Retired in my early 30s! ๐Ÿ

124 Replies

Help steer me in the right direction please.

I am a 25 year old school teacher who can currently save around 40k a year. Mostly from my salary, but I also own two SFH which I rent for $1300/month each with a mortgages of around $800/month, including taxes and insurance.

My goal is to retire by the age of 35 and focus my energy on either owning an apartment complex or commercial real estate. What road do you think would help me arrive to my destination?

1) Continue to buy and hold every time I save enough for a mortgage until I reach the 10 mortgage limit?

2) Go up to 4 mortgages then focus on paying the 4 properties off one at a time?

3) Take 1 mortgage out per year and invest the rest in index funds?

4) -Create an alternative road-

*Any year now I could fall in love, get married and have kids. This might substantially increase or decrease my savings potential.

@Don Gouge Thankfully my city pays us a decent enough salary. Plus I do just about everything extra I can from after school clubs, to Saturday school to summer school. Also, it pays to be bilingual in Texas

@Ivan Loza the 10 mortgages limit is just for traditional mortgages. There are lenders that offer portfolio loans for more mortgages at once.

A simple but effective plan is to buy a property with a mortgage every time you save up enough for that. Keeping in mind to hold a fund for reserves as well. At 30k a year from your salary, and then reinvesting cashflows it would grow pretty quickly.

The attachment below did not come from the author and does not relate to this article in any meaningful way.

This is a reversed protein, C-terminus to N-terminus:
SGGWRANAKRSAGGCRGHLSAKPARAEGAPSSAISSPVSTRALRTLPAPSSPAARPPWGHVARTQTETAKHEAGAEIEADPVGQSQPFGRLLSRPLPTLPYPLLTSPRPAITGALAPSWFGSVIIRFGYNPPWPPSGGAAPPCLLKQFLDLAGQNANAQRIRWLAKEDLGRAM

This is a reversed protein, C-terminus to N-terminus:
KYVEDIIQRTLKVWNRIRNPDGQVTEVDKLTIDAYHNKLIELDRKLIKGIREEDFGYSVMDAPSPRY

To speed this up a bit you could buy slightly distressed properties to do a BRRRR strategy.

@Tyler W. Luckily Iโ€™ve built a great relationship with my loan officer and Iโ€™m confident that her bank will continue to finance many more of my properties. Still, I will look into portfolio loans and other creative strategies for when itโ€™s time to move on.

I understand the BRRR process; however, I'm not too good at assessing rehab costs. I'll need to do my hw. What sort of problems in a house do you consider deal breakers?

Thanks for the advice!

@Ivan Loza props to saving $30,000 in Dallas as a teacher. I know, personally, that's nearly impossible. How do you do it? I worked in a district in DFW and my paycheck every month was $3800/mo (with my coaching & masters stipend). Total for the year to be around $45,000. That means I would have to live off $15,000 for the year - or $1,250/mo. Would love to see your breakdown!

I ended up leaving teaching/coaching(loved to coach) and pursued my real estate dreams full time. It's been an absolute blast and I wouldn't change it for the world, but nonetheless, it's impressive!ย 

My route is #1. Definitely. Leveraging other folks money to make me money! Interest rates are great right now - so no use of #2 and paying them down. Now if your mortgage rates were 6%++ then that would be different. I currently have three loans out atย 3.75/4.25/3.25 that are great. Now #3 I can't vouch for as that's not my where my expertise lies. If that's a niche you have and know a lot about, it may be a great route, but it wouldn't be for me.ย 

Love your * at the end - as I'm single and very much could have the same happen to me, ha! Keep it up though man, love it!